Not only does GE Healthcare offer imaging devices and tools, but also digital services with the aim to become a part of a “digital ecosystem”. How are you creating a digital ecosystem in the region?

Artificial Intelligence (AI) and digital tools are the future, and GEHC works heavily in this area. For example, in the area of MRI scanning, AI is heavily employed in our AIR™ Recon DL and Air x™ technologies. These advanced techniques create more accurate diagnostically images and make it easier and faster to conduct the exam. This means saving time for the doctors, but also facilitating the patient by eliminating repetitive scans and the associated discomfort. What is also unique in this case, is that the system uses each exam it conducts for deep learning purposes, i.e. it learns how to conduct the exam even better the next time. In a sense the machine keeps evolving and, in a way,, it is not the same as it was at the start of its life.

Another key area of digital technologies is our Command Centre for hospitals. Currently, the patients’ journey through a hospital, from the moment they arrive, the different stages of treatment, to when they leave is quite unpredictable. Hospitals are somewhat “blind”, and no one has an overall picture of the real time situation. Until now hospital administrators were reacting to a problem when it occurred, rather than preparing for it, simply because they had no other option. An answer to this fragmentation and complexity is the Command Center that GEHC started to introduce in major hospitals globally. It is the collocation in the same physical space of all key decision making and operational hospital staff coupled with 21st century decision making digital tools. Every decision on admissions, staffing, surgeries scheduling, bed management, discharges etc. is rapidly taken, monitoring the situation and anticipating needs in the following hours, based on an increasing volume of operational statistics and data. Hospitals can reduce costs, multiple their efficiency, and most importantly keep the patients satisfied as to not be feel treated as a burden.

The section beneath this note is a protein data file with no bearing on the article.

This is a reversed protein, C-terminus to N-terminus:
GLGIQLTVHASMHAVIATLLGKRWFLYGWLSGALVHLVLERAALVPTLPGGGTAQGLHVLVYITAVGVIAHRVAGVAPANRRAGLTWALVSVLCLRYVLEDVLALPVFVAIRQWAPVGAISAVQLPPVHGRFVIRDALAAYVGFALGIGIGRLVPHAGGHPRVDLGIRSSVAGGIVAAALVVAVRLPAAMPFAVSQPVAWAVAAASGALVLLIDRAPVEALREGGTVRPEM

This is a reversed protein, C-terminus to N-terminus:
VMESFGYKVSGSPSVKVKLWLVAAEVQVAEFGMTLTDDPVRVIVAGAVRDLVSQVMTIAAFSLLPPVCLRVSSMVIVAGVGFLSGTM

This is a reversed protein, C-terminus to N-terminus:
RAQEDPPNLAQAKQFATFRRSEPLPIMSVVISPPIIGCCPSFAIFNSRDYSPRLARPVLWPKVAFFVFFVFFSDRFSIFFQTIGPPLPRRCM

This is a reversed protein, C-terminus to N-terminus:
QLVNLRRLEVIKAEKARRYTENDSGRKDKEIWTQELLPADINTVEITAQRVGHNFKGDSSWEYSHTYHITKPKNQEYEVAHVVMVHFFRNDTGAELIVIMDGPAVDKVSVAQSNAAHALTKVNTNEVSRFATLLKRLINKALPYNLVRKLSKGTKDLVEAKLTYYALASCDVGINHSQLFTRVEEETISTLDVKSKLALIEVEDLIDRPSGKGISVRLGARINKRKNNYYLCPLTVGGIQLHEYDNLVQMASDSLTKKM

This is a revolution in managing and running a hospital. There is a multi-month study and implementation phase through which a tailored for each hospital or network of hospitals solution is defined and optimized. Not every country in the region is ready for this system overhaul, but I believe the Czech Republic is a country that has the potential. It has a proven record of adapting to new technologies and is ready to close the gap on Western Europe. At the end of the day, if the world’s healthcare systems do not adapt, they will not have a future nor will they be able to offer patients a treatment of the quality that is expected.

 

What final message would you like to send to our international audience?

Ambition is the defining ingredient of success. In GEHC we want to work together with partners and customers that have ambitions: be it introduction of pioneering methods, patients’ well – being, institutional efficiency in productivity and cost or even financial results. Every such Healthcare stakeholder with ambitions will find in GEHC a powerful and reliable partner.

 

On a more personal note, what keeps you motivated?

Internally, my team, the one I work with, is my best motivation. Surrounding yourself with smart people who work to improve each other is important. Externally, seeing the mark of our work in the real world and how we are contributing to the patients’ lives is a great motivator.